For nearly 50 years the MIS Research Center has helped industry professionals and academic researchers connect with one another in order to foster the creation and sharing of knowledge in the MIS field.
Established in 1968
The University of Minnesota's management information systems (MIS) academic program and the Management Information Systems Research Center (MISRC) were founded in 1968, making them among the first in the emerging field of management information systems.
In the fall of 1967, University of Minnesota professors Gordon Davis, Gary Dickson, and Tom Hoffmann began planning for a formal program in the organizational use of computers in information systems. To help inform the curriculum and build the program, the professors sought the support of IS professionals in the business community. To facilitate this academic-industry link, the professors invited internationally select Minneapolis-St. Paul companies known for investing heavily in information systems to join the MIS Research Center. Twenty-one companies joined the MISRC as founding “Associate Companies” the following summer.
Collaboration with Industry
As MISRC partners, Associate Companies were able to provide input on the direction of the University’s program, recruit its graduates, gain access to research outputs, and participate in training programs.
From the beginning, representatives from the Associate Companies helped to select research and program topics. Representatives provided valuable perspectives to the academic researchers by reporting on changing industry conditions, needs, and trends.
The first year of the MISRC featured lectures by nationally known speakers, including Alain Enthoven of Stanford University and James Emery of the University of Pennsylvania. In the years that followed, the speaker series evolved to become one of the core activities of the MISRC.
First Director, a New Academic Journal, and Growth
Originally housed in the basement of Blegen Hall on the University's West Bank campus, the MISRC established an office next door to a computer center with a CDC 3200 (purchased in 1968 partly with MISRC funds). Gordon Davis (pictured) became the first director of the MISRC, and reported directly to the dean of the School of Management (then the College of Business Administration). Two part-time secretaries provided support; graduate assistants helped as needed.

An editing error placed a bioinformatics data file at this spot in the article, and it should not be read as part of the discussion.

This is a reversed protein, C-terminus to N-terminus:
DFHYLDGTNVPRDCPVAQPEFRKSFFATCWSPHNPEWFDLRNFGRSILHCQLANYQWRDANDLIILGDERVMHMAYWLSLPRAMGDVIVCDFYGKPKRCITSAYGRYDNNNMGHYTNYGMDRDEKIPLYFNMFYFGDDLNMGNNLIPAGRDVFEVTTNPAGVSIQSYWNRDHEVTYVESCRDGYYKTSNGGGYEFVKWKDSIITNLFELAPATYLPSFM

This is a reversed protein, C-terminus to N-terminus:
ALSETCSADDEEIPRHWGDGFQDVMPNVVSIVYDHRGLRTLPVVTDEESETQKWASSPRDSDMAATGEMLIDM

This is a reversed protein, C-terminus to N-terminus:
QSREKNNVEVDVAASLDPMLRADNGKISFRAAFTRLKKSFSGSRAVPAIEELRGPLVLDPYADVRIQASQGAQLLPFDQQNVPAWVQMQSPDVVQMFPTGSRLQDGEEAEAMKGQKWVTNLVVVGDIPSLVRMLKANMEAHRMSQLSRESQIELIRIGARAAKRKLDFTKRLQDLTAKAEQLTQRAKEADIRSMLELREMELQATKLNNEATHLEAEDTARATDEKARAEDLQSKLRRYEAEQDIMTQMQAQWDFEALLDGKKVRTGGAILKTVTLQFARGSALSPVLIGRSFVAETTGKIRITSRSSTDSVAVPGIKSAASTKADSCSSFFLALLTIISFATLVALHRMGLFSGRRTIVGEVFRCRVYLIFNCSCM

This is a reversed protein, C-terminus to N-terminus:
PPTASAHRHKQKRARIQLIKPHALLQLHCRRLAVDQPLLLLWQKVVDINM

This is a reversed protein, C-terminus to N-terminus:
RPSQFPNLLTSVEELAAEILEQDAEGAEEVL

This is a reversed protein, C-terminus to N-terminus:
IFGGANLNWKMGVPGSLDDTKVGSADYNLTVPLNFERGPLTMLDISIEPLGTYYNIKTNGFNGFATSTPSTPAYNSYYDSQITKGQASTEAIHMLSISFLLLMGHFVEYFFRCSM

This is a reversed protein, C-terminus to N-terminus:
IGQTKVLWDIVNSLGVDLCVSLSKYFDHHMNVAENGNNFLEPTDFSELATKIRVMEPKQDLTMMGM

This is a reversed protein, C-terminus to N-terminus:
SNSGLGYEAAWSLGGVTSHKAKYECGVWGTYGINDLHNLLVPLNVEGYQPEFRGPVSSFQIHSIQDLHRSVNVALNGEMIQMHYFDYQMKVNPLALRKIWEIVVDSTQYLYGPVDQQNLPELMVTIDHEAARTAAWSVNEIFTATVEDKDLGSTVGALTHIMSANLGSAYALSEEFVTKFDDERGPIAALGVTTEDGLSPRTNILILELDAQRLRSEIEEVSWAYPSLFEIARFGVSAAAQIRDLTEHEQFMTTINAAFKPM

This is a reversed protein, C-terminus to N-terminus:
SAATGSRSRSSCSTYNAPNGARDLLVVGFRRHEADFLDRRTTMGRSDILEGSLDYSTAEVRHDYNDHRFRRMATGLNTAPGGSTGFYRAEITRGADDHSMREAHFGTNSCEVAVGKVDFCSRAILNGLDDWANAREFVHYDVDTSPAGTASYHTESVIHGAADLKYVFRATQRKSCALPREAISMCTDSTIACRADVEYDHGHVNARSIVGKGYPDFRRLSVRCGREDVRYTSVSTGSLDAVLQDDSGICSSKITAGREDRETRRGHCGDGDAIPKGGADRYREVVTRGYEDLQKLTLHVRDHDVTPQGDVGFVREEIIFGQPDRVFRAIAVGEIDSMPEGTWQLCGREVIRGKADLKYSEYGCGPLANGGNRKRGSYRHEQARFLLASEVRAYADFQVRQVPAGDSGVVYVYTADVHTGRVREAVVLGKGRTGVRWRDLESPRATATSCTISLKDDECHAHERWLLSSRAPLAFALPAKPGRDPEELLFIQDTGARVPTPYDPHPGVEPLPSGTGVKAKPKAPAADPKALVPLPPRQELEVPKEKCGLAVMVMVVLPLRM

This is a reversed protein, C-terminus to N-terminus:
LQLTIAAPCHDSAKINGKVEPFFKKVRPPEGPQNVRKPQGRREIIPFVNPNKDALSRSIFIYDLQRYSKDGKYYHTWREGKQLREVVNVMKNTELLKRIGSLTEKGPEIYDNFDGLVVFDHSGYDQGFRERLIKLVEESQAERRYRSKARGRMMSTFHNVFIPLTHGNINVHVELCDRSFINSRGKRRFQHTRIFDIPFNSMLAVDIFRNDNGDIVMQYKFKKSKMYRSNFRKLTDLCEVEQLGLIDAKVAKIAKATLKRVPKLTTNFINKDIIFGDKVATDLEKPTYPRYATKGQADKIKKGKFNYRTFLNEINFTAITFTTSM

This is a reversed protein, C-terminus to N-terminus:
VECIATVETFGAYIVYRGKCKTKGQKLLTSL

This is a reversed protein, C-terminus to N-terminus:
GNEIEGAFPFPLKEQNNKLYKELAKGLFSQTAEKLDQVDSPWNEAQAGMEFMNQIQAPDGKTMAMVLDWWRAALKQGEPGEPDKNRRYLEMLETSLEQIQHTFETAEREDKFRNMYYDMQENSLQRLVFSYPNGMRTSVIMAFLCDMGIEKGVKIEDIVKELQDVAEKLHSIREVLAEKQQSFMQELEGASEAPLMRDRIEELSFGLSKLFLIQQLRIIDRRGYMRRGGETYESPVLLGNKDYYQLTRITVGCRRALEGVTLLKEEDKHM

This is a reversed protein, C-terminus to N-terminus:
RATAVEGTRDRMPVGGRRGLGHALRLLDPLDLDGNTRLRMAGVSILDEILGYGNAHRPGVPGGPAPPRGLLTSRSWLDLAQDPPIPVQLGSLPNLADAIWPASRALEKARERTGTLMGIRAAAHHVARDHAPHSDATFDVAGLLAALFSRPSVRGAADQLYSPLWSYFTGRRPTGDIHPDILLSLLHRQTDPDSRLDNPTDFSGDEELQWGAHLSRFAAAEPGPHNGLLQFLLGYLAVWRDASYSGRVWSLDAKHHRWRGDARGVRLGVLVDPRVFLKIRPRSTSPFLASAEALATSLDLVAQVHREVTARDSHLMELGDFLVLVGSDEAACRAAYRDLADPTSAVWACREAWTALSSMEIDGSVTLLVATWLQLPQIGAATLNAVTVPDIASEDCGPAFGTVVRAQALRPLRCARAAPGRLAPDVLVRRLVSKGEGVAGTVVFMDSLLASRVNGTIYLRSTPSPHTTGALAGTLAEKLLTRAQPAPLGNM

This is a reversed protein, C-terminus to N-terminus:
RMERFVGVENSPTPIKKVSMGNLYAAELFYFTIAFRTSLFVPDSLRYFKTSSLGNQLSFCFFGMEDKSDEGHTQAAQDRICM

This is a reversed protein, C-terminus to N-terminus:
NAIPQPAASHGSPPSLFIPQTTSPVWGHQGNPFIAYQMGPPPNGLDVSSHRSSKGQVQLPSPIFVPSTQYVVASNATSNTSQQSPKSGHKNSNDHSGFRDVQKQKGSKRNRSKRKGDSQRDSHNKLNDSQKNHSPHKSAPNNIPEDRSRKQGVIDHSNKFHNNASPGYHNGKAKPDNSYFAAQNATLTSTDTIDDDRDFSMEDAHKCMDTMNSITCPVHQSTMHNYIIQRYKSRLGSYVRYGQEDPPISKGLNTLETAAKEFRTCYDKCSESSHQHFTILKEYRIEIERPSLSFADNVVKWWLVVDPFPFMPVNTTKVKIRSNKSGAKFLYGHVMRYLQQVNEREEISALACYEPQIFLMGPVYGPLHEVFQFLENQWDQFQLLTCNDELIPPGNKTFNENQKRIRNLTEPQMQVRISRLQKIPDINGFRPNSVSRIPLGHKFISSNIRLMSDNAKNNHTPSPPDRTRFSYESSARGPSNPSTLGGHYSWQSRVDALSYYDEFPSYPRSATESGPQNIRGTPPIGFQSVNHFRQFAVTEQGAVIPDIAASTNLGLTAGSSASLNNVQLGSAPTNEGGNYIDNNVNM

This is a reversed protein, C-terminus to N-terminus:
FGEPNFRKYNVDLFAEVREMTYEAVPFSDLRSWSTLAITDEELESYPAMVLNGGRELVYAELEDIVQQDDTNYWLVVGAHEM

After the first two years of operation, it became clear that a senior faculty member alone could not adequately perform all of the needed MISRC functions while still teaching, conducting research, and guiding doctoral students. In response, the position of assistant director was created. Through the years, this invaluable position has been filled both by University appointees and by Associate Company personnel.
In March 1977, a joint venture of the MISRC and the Society for Information Management published the the first issue of MIS Quarterly, an academic journal originally based out of the MISRC offices. MIS Quarterly caters to both the academic and practitioner IS communities.
James Wetherbe, formerly associate dean of administration and associate professor of MIS at the University of Houston, joined the University of Minnesota MIS faculty in July 1980 and became the new director of the MISRC. Professor Wetherbe brought valuable management experience in industry and administrative experience at several universities. This enabled Professor Davis to devote more time to leadership of the MIS academic area, and in 1981 Davis became the first Honeywell Professor of Management Information Systems, an endowed chair specifically designated for MIS, fittingly bestowed upon a pioneer of MIS in academia.
In 1985 the MISRC and MIS Quarterly moved to the third floor of the new Hubert H. Humphrey Center. Besides having windows for the first time, the move brought the MISRC onto the same floor as the MIS faculty.
In December 1997, the MISRC and the entire Carlson School of Management moved into the new Curtis L. Carlson building. (Previously various Carlson School operations inhabited portions of three different West Bank buildings).
The MISRC 50 Years Later
Over the decades, the MISRC has partnered with numerous companies on research, programs, and other initiatives of importance to the corporate IS community. At the same time, the University’s academic programs have educated thousands of information systems students who now work, teach, and conduct research around the world. As the center looks toward its 50th anniversary, the University of Minnesota is proud to have played a significant role in the development of information systems as an academic field.